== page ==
The countries of the East African Community have historically been drawn together, and numerous initiatives have been launched in the past to further integrate them. But tensions between the countries have typically disrupted the formal relationships that they were trying to develop.
The current iteration of the East African Community has been the most successful. It has already seen the implementation of a common market and customs union — though with limited success so far — and is working on the adoption of a common currency. Economic integration, critical to the development of these countries as low-end manufacturing hubs, will continue. However, a political federation has been discussed since colonization and every attempt has been derailed by national interests.
The Great Lakes region of Africa, stretching from the eastern part of the Democratic Republic of the Congo to Mount Kenya and south as far as Malawi, has always been a place of vibrant economic activity, albeit not on the same industrial level as that seen in a few other parts of the continent such as South Africa. The region is one of a handful of places in Africa where people are clustered over a significant area, and the arbitrariness of borders imposed by colonial powers means that families, ethnic groups and communities, as well as resources, straddle borders throughout the region. This will always ensure that the countries have a robust and dynamic informal relationship, even if a formal structure does not exist. These factors constantly draw the countries together, but historical grievances between various ethnic groups remain.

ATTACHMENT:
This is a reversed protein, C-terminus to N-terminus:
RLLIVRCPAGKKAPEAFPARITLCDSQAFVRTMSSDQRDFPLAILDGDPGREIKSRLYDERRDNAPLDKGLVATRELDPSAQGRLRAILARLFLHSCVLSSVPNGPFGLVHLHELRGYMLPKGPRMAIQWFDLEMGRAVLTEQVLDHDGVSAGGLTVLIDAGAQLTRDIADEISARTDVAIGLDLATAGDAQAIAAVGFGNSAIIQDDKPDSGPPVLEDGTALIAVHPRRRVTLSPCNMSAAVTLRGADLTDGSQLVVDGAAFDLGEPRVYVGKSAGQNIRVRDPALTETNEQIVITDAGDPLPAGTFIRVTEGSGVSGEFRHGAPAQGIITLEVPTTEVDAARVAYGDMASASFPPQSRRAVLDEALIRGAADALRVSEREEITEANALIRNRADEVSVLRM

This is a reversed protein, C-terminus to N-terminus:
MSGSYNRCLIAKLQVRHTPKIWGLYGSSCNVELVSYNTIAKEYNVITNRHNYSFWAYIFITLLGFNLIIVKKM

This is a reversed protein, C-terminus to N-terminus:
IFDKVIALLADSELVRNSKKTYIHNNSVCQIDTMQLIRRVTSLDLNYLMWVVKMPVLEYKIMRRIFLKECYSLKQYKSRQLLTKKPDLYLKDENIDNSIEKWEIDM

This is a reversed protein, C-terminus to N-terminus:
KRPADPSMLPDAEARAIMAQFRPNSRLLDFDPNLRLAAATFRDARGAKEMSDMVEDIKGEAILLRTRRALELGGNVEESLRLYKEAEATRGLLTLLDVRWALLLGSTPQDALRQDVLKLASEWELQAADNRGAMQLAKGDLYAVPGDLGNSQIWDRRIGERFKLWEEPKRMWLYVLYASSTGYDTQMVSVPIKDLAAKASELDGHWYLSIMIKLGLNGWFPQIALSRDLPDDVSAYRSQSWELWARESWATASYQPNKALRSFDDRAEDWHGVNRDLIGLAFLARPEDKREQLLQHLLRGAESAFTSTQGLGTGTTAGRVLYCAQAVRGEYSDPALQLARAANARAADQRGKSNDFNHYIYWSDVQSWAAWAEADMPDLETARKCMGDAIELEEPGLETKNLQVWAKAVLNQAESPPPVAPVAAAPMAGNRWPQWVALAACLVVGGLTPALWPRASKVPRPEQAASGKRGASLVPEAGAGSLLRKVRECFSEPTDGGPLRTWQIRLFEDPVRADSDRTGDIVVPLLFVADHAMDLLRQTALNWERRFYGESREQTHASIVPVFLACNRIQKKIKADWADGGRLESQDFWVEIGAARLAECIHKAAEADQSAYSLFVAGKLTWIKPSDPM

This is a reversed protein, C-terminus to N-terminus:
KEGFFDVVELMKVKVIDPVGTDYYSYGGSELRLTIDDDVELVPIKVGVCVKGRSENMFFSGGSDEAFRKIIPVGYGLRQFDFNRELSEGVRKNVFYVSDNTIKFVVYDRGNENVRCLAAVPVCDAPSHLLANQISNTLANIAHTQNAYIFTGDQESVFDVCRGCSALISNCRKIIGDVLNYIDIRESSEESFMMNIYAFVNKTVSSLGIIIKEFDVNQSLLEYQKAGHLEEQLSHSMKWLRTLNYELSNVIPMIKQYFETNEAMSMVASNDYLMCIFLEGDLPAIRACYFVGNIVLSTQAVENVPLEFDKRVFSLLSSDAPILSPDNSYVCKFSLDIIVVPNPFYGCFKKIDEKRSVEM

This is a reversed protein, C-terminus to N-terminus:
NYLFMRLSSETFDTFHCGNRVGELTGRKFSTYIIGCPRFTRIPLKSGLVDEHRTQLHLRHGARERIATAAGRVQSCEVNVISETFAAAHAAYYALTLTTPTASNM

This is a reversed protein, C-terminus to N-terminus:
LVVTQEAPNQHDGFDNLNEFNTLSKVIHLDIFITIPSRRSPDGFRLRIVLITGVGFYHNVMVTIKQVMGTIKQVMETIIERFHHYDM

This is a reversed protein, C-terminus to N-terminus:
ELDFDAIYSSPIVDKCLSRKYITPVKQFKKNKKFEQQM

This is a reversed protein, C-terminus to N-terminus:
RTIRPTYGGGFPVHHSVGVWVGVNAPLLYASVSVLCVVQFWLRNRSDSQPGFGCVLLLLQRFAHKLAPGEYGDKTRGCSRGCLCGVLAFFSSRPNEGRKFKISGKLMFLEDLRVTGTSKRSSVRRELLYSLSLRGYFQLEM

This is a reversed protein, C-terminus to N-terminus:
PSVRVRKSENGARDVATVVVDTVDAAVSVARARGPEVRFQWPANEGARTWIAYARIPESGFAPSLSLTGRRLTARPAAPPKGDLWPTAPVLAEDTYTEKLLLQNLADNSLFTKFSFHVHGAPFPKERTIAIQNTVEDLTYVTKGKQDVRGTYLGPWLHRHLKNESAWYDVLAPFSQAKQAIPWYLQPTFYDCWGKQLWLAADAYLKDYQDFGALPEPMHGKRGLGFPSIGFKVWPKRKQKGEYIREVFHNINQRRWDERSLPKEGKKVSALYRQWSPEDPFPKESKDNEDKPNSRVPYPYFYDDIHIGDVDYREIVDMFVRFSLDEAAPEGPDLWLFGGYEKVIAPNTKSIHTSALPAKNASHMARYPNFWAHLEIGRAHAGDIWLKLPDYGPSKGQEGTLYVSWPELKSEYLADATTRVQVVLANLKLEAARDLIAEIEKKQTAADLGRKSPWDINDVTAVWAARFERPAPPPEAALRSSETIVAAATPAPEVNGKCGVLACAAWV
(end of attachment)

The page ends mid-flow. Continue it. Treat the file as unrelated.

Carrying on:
One of the first more formal attempts at integration was the adoption of the Congo Basin Treaties in the late 1880s. Berlin and Brussels engineered conferences intended to standardize trade policies between the colonies in the region. Both powers wanted to reach the Great Lakes region, and both were coming at it from different directions — Belgium from the Atlantic Ocean and Germany from the Indian Ocean. Both countries had numerous geographic obstacles between them and the Great Lakes. Cooperation to share infrastructure was their goal, not the creation of a common political jurisdiction.
Throughout colonization, trade, customs, currency and other agreements came and went before finally giving way to the East African High Commission, which oversaw common services such as the customs union or port management between Kenya, Uganda and Tanganyika (which joined with Zanzibar in 1964 to form Tanzania) from 1948 to 1961, when Tanganyika became independent. In fact, as early as 1927, the British colonial governments were contemplating the idea of a federation.
After independence, those in power explored ways to continue the framework of the East African High Commission. For the first few years the countries had difficulty balancing their newfound political freedom while working with one another. In the first half of the 1960s, several agreements were made, such as a deal to distribute industrial development between the members and the creation of a common currency, before falling apart at the last minute. By mid-1965, each country had created its own central bank and currency, effectively breaking down the formal common market that had existed for nearly two decades. Having experienced sovereignty, each country was unwilling to give it up.
However, Tanzania, Kenya and Uganda continued to try to find a solution. They established the first iteration of the East African Community in 1967, creating a regional legislative assembly and common market, among other things. The community collapsed a decade later for several reasons — some of which remain today, such as ideological differences and Kenya's perceived unfair advantages.